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Revealed: Private firms charge councils up to £8,000 a week to care for a single child

© Shutterstock / alinabuphotoSpecial schools can charge between  £5-7,000 per child per week
Special schools can charge between £5-7,000 per child per week

Councils are paying up to £8,000 a week for a single place in a children’s home, we can reveal.

The costs of keeping a child in residential care have more than doubled in regions across Scotland and the total cost of children’s homes, two thirds of which are privately run, is now around £300 million a year.

Experts fear children in care feel they have a “price” on their head as figures show private firms are making almost £30,000 profit per child per year. The figures prompted campaigners to insist Scotland moves to not-for-profit care for its most vulnerable children, with Shetland paying more than £8,000 a week for a single residential space, and Fife paying almost £6,500 a week.

The total cost for keeping 1,286 children in residential care for a year in 2021 was £292.891m. Mid-Scotland & Fife MSP Alex Rowley believes local authorities should return to be the main care providers. He said: “The care and safety of our most vulnerable should never be left in the hands of firms where profits are a consideration. The charges are eye-watering and I believe local authorities would be best placed to provide residential places for children.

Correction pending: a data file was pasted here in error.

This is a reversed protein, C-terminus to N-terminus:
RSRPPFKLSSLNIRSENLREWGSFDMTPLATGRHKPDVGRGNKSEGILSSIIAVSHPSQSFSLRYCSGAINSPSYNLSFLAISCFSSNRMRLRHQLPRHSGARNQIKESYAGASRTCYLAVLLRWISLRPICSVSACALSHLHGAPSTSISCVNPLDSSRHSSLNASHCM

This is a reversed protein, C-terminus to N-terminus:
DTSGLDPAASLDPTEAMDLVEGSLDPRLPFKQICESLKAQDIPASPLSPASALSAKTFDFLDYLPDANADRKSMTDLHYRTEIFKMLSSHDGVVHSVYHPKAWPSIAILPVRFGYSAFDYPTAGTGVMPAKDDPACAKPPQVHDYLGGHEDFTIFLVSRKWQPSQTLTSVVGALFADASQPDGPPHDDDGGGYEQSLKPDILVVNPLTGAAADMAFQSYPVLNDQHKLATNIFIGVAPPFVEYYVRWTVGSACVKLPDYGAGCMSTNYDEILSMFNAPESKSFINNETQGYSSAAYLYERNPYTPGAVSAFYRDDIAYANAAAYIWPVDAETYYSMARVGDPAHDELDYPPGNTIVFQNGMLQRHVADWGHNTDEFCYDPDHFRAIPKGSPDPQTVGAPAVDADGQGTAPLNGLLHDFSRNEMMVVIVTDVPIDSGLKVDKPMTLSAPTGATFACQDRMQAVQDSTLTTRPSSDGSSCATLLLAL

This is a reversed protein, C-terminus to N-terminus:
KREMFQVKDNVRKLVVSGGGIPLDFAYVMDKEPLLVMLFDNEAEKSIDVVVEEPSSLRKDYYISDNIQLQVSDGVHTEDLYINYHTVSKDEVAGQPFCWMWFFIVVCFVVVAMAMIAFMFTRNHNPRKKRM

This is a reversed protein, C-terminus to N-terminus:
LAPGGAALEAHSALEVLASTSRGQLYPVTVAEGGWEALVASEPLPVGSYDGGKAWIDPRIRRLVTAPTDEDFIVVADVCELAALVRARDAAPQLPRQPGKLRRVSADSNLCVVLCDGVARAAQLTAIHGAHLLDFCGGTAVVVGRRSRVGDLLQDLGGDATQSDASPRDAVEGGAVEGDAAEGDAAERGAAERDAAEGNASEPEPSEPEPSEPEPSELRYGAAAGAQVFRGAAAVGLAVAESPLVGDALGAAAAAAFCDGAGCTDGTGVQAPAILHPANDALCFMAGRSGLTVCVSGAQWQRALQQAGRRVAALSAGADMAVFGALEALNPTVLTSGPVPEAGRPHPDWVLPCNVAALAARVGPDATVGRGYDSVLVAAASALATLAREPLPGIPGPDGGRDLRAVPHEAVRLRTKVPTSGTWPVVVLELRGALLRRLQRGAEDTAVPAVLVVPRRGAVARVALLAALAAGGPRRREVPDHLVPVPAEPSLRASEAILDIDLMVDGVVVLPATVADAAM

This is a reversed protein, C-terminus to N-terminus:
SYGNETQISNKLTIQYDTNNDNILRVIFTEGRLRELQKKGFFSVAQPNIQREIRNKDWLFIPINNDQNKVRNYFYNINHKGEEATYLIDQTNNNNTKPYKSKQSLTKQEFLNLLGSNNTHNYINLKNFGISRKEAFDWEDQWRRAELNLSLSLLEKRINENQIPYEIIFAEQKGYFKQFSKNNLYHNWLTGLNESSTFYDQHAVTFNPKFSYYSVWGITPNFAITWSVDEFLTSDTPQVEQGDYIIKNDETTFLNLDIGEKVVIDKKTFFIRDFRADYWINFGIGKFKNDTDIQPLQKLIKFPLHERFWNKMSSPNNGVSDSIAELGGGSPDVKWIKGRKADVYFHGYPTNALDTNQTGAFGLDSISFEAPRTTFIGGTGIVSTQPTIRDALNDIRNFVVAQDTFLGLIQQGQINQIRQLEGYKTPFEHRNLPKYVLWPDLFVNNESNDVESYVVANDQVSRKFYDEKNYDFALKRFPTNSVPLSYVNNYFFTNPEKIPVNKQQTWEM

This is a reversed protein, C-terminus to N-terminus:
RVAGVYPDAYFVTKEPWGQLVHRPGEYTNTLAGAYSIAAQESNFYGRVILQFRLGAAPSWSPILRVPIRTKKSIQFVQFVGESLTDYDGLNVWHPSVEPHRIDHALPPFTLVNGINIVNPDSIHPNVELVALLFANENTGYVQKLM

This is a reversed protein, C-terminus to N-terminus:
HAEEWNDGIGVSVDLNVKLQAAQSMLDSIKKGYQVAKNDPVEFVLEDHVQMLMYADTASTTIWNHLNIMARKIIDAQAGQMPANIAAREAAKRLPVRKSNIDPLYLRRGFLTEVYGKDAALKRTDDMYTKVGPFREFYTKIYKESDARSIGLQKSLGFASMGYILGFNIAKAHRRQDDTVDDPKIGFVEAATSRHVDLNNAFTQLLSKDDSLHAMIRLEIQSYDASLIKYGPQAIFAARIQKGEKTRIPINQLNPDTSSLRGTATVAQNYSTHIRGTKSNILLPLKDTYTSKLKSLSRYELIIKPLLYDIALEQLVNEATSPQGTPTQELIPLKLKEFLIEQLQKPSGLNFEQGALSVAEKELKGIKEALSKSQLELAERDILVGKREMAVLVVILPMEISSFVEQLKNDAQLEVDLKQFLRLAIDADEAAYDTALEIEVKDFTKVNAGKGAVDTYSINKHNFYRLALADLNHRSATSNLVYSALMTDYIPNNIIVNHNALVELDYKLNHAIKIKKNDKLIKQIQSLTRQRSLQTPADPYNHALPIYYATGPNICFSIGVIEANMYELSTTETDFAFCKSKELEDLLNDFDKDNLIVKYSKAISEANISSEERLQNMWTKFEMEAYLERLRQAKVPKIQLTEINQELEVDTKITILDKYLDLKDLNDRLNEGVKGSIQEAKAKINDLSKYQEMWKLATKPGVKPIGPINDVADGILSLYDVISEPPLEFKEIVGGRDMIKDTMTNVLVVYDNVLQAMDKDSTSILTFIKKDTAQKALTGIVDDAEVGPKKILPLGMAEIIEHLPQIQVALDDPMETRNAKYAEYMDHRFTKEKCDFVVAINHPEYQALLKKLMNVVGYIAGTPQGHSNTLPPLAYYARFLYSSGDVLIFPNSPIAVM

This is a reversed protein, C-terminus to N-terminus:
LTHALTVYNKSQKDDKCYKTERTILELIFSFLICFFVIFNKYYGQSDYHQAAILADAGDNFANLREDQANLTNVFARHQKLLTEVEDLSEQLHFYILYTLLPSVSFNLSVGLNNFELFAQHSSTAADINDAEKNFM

“Small residential units would ensure a family-type atmosphere; local authorities could see for themselves the quality of care delivered and even create employment and training opportunities within their own communities.”

£28,000 a child: Profit of private companies questioned as the cost of care revealed

Fiona Duncan, chair of The Promise Oversight Board, the organisation dedicated to delivering the best care for children, believes the country should move quickly towards a not-for-profit system.

She said: “In 2020, the Independent Care Review concluded that profit had no place in the planning for and provision of care for children who live in and around Scotland’s care system, and keeping this promise must be the focus when planning homes for children. The presence of profit not only makes children feel the monetisation of their care, it directs public funds away from their intended purpose.

“This was considered unacceptable two years ago. Since then, a lot has changed, with Scotland’s financial context worsening, only strengthening the argument that profit has no place in the planning and provision of care.”

And she warned that the new National Care Service will concentrate first on elder care adding: “Last week, the Scottish Government announced that planning for the forthcoming National Care Service will initially focus on adult social care.

“That means that for the next two years at least, local authorities will retain the statutory duties for children and families. This will allow all those with responsibility for planning services to focus on an approach that puts local provision based on love and care at its heart.”